It’s not obvious when first looking at his work, but Davis’ depth goes beyond happy smiles. His subjects can be expressionless or riddled with “anxiety eyes” yet convey happiness nonetheless with their punch of color and upbeat vibrancy.
Davis said his students don’t have to be into cartoons, pop art or comic books to learn from him. He wants to help find their own niche. As a teacher, he assesses children’s interests first, honing in on their strengths and voices, and then explores mediums they prefer. Each lesson is hand-tailored to each child.
Do Art will host exhibits at the end of every month. Already, students’ creations can be seen peppering the shipping container’s outside perimeter in the main corridor of Designworx. Another wall inside his studio is also covered in student art and notes they’ve written to him.
One reads: “Mr. G, thank you for being kind to me! And thank you for caring! Love you – Piper.”
“I want it to look like your mom’s refrigerator,” he said of his studio. “Mom hangs up all the best work — work that is unrefined, absolutely pure and natural.”
Students who take classes from Davis and participate in art shows will be able to keep all proceeds from the sales. The teaching artist said his goal is to impart the importance of value.
“I want to show them the factors to take into account when pricing their work: the time, materials, talent, effort,” he said.
He said one of his students has sold a piece for $600.
He already has scheduled an exhibit for August to feature work from his art club students — pupils he began teaching in 6th grade, who are now becoming seniors at GLOW.
“They were the first members in my afterschool art club,” Davis said. “As time went by, it became less about drawing together and more about developing working artists.”
Under Davis’ tutelage, young artists have gone on to mentor other students, organized arts activities for families, as well as worked by Davis’ side on the Black Lives Do Matter mural installation. They also volunteered to help hang “State of the Art/Art of the State” at the Cameron Art Museum, in which Davis submitted a piece of art himself.
“Originally, I was like, ‘OK, I am going to show my technical skills as an artist, so people believe I’m actually a real artist,’” Davis said.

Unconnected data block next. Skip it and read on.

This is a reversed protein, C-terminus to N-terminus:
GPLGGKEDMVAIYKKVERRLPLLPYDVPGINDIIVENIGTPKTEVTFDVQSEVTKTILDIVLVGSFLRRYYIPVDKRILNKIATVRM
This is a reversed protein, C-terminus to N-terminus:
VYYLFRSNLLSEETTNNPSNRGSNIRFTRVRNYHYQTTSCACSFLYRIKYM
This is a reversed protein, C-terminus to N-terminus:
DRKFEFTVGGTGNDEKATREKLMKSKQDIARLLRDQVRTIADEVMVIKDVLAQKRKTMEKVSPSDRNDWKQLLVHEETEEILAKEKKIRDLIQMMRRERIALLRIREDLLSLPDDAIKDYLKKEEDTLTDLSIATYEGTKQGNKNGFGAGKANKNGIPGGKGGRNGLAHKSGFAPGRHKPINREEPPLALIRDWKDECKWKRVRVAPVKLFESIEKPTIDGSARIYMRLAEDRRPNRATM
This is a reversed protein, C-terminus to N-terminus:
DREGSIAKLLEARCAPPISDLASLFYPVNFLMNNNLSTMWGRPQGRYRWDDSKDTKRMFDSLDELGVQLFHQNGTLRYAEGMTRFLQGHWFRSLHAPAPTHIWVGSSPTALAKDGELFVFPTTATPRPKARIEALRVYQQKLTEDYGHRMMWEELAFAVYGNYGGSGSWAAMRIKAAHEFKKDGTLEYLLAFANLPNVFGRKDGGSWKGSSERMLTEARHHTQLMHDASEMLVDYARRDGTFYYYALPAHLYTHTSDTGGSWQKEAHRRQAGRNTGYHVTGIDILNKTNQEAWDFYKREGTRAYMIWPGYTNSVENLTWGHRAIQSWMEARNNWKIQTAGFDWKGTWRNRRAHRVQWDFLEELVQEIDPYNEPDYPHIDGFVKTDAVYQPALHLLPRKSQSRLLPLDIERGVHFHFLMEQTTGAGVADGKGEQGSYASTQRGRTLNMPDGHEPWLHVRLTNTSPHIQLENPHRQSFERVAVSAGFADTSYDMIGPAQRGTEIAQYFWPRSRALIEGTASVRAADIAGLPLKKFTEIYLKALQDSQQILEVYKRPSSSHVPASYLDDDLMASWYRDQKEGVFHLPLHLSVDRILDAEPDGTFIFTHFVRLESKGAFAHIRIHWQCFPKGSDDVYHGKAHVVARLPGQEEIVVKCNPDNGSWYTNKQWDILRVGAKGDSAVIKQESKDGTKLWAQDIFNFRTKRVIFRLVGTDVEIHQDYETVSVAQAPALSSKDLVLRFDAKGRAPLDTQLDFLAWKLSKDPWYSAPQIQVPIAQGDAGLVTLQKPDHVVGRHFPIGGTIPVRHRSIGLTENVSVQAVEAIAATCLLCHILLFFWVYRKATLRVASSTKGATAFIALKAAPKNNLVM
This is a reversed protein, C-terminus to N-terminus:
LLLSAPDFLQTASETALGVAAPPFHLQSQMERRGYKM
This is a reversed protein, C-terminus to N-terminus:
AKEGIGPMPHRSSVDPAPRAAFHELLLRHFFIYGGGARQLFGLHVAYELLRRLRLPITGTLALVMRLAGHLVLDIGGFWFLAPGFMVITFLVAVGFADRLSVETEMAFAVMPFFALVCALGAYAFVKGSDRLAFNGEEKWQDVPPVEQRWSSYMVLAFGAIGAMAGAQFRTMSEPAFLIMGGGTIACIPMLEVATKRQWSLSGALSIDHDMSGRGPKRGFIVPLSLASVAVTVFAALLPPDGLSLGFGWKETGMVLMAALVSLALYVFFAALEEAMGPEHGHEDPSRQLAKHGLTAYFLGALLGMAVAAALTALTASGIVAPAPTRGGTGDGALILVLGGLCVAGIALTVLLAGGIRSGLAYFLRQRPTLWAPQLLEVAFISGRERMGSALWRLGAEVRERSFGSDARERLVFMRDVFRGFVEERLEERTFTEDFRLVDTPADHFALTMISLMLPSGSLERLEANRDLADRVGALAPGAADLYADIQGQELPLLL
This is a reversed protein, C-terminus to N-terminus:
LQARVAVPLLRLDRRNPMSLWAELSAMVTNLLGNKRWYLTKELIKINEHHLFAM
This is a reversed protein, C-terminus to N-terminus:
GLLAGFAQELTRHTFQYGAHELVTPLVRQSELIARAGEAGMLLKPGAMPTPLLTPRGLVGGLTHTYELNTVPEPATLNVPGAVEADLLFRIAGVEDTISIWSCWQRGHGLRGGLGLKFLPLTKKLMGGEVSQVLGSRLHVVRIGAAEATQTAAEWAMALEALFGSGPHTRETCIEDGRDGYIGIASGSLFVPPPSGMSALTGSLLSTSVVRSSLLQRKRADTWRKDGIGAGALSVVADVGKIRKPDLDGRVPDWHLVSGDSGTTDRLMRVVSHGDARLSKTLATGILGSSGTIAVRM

But as he began sussing out his museum debut, Davis said he was “bored to tears” trying to do serious figurative works. He leaned back into his pop-art sensibilities instead.
“I walked in with my painting and the curator was like, ‘Oh, my God. Is that a butt?’” Davis recalled.
As part of “State of the Art,” 700-plus artists could have their works assessed by one of three nationwide curators. Davis sat in with Dr. Maia Nuku from The Metropolitan Museum of Art, who said she was impressed Davis drew, in only 22 lines, a butt with a plume of air coming from it.
“I didn’t even realize that,” he said. “And my favorite number is 22.”
Nuku took selfies with Davis and his work to send to her children. Davis said the best feedback came from her apparent sheer delight when viewing it.
“She told me she runs into all these artists and doesn’t feel like anybody enjoys their work,” Davis recalled, “but told me, ‘You enjoy your art, that’s what’s most important.’”
Davis said his motto is producing fun art over fine art. It’s about bringing vivacity and exuberance to creation.
“Maturity levels are on super low and weirdo levels are turned all the way up high,” he said. “It’s pretty obnoxious, actually.”
A grand opening of Do Art will be held Saturday, June 25, 6 p.m. – 10 p.m. Art will be for sale and interested parties can learn about the program Davis is teaching to youth. Some of his students have also done paintings to be auctioned off at the grand opening.
All proceeds from this weekend will go back to funding the space; Davis’ first month of rent officially begins in September (the contest secured four months of free access). An important goal to launching the space, Davis said, is to find a way to also implement classes for marginalized families who face financial hardships.
“People are welcome to come in, kick it, look at art, or talk about their favorite Whitney Houston songs all day,” Davis said. “I’ll be available for meet and greets, high fives, juggling pigeons, all types of fun stuff!”